The similarities don’t end there. When I forwarded Dave’s article to a friend he said he thought I wrote it. That surprised me, but shouldn’t have. I was a cynical waiter and spent years skewering foodie culture, pretentious customers and power mad restaurateurs. If you follow this blog you know I can be a world-class curmudgeon. After all the yuppie bashing I’ve done, faulting Dave for lashing out would be a tad hypocritical.

Dave’s also right about parents not having enough time in the day. Going anywhere with a kid is a logistical exercise akin to the Normandy invasion. By the time I’ve strapped my daughter into her car seat, loaded her diaper bag and stuffed the Baby Bjorn, carriage, bottles, sunscreen, hats and toys into the trunk of my car it’s taken me two hours to get out of the damn house. And, unless you don’t sweat the high therapy bills you’ll pay later, children require tons of attention. Kids make time a precious commodity. So yeah, brunch is sometimes impractical.

I don’t really think Dave’s jealous of childless people. He’s roughly my age and, like me, probably had his fun until it wasn’t fun anymore. I also don’t think he hates brunch –  he’s just projecting his anger on an often mediocre culinary pastime. How’d I draw this conclusion? I’ve detected the same anger in myself.

It’s nice if hitting your forties makes you introspective, but it can also make you a crank.      Realizing more days are behind you then ahead, a middle-aged myopia threatens to set in. You become territorial, parochial and start pining over a nostalgized past. It’s no accident people are more conservative by the time their AARP card arrives. Now young people are starting to bewilder me, forcing me to install an Urban Dictionary app on my phone so I can understand what the hell they’re talking about.

I’ve also become incredibly intolerant of bullshit. While that’s a good thing overall, it’s a problem when dealing with twenty-somethings. When I hear about their relationship dramas I want to vomit. If a guy doesn’t text you back for four days he’s an asshole! If a girl won’t let you crap in her bathroom after you’ve done the horizontal mambo she’s got a problem. Grow up! Then I realize I’ve misplaced my memory of what it’s like to be young.

It doesn’t help we live in a society that lionizes youth and marginalizes old age. We see teenagers becoming Internet zillionaires and are told youth is the fountain of innovation and genius. Didn’t you know artists and writers create all their masterpieces in their twenties? After that it’s all downhill. Bullshit of course, but when you’re doing late night feedings, worried about bills and terrified your house is conspiring to kill your baby, feeling the energy and enthusiasm of young people makes you wonder if time has passed you by.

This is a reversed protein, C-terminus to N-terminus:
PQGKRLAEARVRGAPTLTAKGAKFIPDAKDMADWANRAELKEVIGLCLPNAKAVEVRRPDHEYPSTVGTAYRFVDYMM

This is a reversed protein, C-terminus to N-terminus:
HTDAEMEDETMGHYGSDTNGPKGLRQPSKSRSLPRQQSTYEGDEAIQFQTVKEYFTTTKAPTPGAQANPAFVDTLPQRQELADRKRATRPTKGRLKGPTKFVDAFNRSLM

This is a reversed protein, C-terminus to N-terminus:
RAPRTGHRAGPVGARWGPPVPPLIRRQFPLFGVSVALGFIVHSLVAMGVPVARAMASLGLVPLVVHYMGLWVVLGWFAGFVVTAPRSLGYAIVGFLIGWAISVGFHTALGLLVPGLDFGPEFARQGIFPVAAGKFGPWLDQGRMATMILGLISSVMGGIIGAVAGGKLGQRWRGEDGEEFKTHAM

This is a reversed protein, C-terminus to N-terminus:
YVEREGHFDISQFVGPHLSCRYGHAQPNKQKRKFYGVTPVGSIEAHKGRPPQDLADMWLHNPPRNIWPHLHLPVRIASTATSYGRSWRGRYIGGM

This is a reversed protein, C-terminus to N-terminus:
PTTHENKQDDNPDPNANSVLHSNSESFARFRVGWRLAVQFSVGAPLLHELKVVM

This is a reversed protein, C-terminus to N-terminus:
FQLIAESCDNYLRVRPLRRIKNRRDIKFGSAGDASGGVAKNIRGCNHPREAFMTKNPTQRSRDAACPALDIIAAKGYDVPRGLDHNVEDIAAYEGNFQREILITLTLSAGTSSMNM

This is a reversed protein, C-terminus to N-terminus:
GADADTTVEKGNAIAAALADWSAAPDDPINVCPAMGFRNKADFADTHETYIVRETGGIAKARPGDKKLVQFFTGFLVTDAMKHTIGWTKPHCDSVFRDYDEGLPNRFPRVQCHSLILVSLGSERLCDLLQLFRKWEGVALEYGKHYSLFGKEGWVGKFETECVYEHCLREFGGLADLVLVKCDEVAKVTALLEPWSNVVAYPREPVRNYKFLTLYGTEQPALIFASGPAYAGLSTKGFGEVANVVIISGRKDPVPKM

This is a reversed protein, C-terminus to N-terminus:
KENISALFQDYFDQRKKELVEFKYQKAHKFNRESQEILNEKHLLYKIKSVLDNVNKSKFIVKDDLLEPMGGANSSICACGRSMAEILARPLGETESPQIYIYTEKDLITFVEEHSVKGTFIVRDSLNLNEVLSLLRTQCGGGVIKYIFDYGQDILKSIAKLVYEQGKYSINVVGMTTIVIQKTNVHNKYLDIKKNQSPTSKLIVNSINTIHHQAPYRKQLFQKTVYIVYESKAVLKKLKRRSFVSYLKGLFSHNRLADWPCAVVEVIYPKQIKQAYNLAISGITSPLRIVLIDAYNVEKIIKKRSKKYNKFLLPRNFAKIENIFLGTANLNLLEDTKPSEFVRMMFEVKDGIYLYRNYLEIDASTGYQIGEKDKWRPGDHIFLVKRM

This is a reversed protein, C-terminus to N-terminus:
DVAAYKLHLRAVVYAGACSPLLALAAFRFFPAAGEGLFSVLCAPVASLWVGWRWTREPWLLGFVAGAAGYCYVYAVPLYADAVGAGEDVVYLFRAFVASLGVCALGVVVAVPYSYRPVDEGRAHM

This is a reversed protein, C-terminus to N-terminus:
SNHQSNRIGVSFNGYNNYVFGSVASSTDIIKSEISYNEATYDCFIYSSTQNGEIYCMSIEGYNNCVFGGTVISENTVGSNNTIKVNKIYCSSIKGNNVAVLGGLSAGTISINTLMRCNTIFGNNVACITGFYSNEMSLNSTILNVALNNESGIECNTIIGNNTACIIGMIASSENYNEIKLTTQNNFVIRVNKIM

So you bitch about it.

“Our youth now love luxury.” Socrates wrote. “They have bad manners, contempt for authority; they show disrespect for their elders and love chatter in place of exercise; they no longer rise when elders enter the room; they contradict their parents, chatter before company; gobble up their food and tyrannize their teachers.” The old philosopher probably wouldn’t have liked brunch either. But bitching about the young is as old as time. Dave’s just another guy wondering where all that time went.

My wife often calls me to task for thinking like Socrates. Since my daughter’s formative years will take place in my forties and fifties that gives me pause. Everything is new for her. I’ll need immense reserves of spiritual and intellectual elasticity to keep up. I’ll have to reign in my cynicism and remember the sweet song the bird of youth sings. If I don’t I’ll be no good to her.

That doesn’t mean I’ll age regress and try being hip. My experience and perspective is hard won and I’ll probably continue bitching about stuff. But I’ll pick my battles. Brunch isn’t one of them. I understand why Dave got hot and bothered, though. Everything changes and sometimes that sucks. That’s the price of admission life charges.

Brunch isn’t for assholes, Dave. Its just that assholes sometimes go to brunch. So from one fortyish guy raising a daughter to another, I wish you the best of luck.

Just don’t move to my town.